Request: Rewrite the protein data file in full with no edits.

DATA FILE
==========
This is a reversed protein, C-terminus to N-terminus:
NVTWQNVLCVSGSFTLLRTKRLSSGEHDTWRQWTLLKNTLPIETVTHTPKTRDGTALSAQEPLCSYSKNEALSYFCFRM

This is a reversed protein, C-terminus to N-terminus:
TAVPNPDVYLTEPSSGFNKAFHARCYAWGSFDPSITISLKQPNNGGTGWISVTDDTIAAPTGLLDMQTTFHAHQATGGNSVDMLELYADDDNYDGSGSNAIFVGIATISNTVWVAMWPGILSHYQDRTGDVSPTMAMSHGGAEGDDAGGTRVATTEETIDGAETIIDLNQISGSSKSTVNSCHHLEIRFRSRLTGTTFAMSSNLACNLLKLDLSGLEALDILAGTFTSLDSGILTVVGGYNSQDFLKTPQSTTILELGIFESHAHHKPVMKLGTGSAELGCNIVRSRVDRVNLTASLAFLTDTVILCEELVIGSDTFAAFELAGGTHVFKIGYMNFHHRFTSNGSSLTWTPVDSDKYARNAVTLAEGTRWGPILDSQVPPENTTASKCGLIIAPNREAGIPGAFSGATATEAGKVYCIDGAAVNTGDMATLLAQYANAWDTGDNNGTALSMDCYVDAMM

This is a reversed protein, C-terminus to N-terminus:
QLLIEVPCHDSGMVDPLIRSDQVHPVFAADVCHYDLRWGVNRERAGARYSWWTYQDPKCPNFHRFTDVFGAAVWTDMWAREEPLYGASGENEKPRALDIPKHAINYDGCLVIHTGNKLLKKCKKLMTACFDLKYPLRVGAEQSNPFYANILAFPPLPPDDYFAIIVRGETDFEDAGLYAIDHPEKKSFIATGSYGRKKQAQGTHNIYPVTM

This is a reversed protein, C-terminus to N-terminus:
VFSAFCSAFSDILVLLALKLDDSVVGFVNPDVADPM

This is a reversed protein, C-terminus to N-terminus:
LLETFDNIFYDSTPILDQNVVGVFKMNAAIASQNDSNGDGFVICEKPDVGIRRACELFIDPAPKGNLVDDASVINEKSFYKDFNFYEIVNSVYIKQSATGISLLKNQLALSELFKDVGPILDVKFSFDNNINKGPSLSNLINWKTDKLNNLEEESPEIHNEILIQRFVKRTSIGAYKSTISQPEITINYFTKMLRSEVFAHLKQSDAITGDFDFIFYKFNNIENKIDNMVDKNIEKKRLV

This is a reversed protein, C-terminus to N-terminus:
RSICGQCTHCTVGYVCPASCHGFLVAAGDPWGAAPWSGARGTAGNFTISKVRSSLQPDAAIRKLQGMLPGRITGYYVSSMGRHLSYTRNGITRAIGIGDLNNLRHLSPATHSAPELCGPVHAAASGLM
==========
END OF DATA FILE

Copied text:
This is a reversed protein, C-terminus to N-terminus:
NVTWQNVLCVSGSFTLLRTKRLSSGEHDTWRQWTLLKNTLPIETVTHTPKTRDGTALSAQEPLCSYSKNEALSYFCFRM

This is a reversed protein, C-terminus to N-terminus:
TAVPNPDVYLTEPSSGFNKAFHARCYAWGSFDPSITISLKQPNNGGTGWISVTDDTIAAPTGLLDMQTTFHAHQATGGNSVDMLELYADDDNYDGSGSNAIFVGIATISNTVWVAMWPGILSHYQDRTGDVSPTMAMSHGGAEGDDAGGTRVATTEETIDGAETIIDLNQISGSSKSTVNSCHHLEIRFRSRLTGTTFAMSSNLACNLLKLDLSGLEALDILAGTFTSLDSGILTVVGGYNSQDFLKTPQSTTILELGIFESHAHHKPVMKLGTGSAELGCNIVRSRVDRVNLTASLAFLTDTVILCEELVIGSDTFAAFELAGGTHVFKIGYMNFHHRFTSNGSSLTWTPVDSDKYARNAVTLAEGTRWGPILDSQVPPENTTASKCGLIIAPNREAGIPGAFSGATATEAGKVYCIDGAAVNTGDMATLLAQYANAWDTGDNNGTALSMDCYVDAMM

This is a reversed protein, C-terminus to N-terminus:
QLLIEVPCHDSGMVDPLIRSDQVHPVFAADVCHYDLRWGVNRERAGARYSWWTYQDPKCPNFHRFTDVFGAAVWTDMWAREEPLYGASGENEKPRALDIPKHAINYDGCLVIHTGNKLLKKCKKLMTACFDLKYPLRVGAEQSNPFYANILAFPPLPPDDYFAIIVRGETDFEDAGLYAIDHPEKKSFIATGSYGRKKQAQGTHNIYPVTM

This is a reversed protein, C-terminus to N-terminus:
VFSAFCSAFSDILVLLALKLDDSVVGFVNPDVADPM

This is a reversed protein, C-terminus to N-terminus:
LLETFDNIFYDSTPILDQNVVGVFKMNAAIASQNDSNGDGFVICEKPDVGIRRACELFIDPAPKGNLVDDASVINEKSFYKDFNFYEIVNSVYIKQSATGISLLKNQLALSELFKDVGPILDVKFSFDNNINKGPSLSNLINWKTDKLNNLEEESPEIHNEILIQRFVKRTSIGAYKSTISQPEITINYFTKMLRSEVFAHLKQSDAITGDFDFIFYKFNNIENKIDNMVDKNIEKKRLV

This is a reversed protein, C-terminus to N-terminus:
RSICGQCTHCTVGYVCPASCHGFLVAAGDPWGAAPWSGARGTAGNFTISKVRSSLQPDAAIRKLQGMLPGRITGYYVSSMGRHLSYTRNGITRAIGIGDLNNLRHLSPATHSAPELCGPVHAAASGLM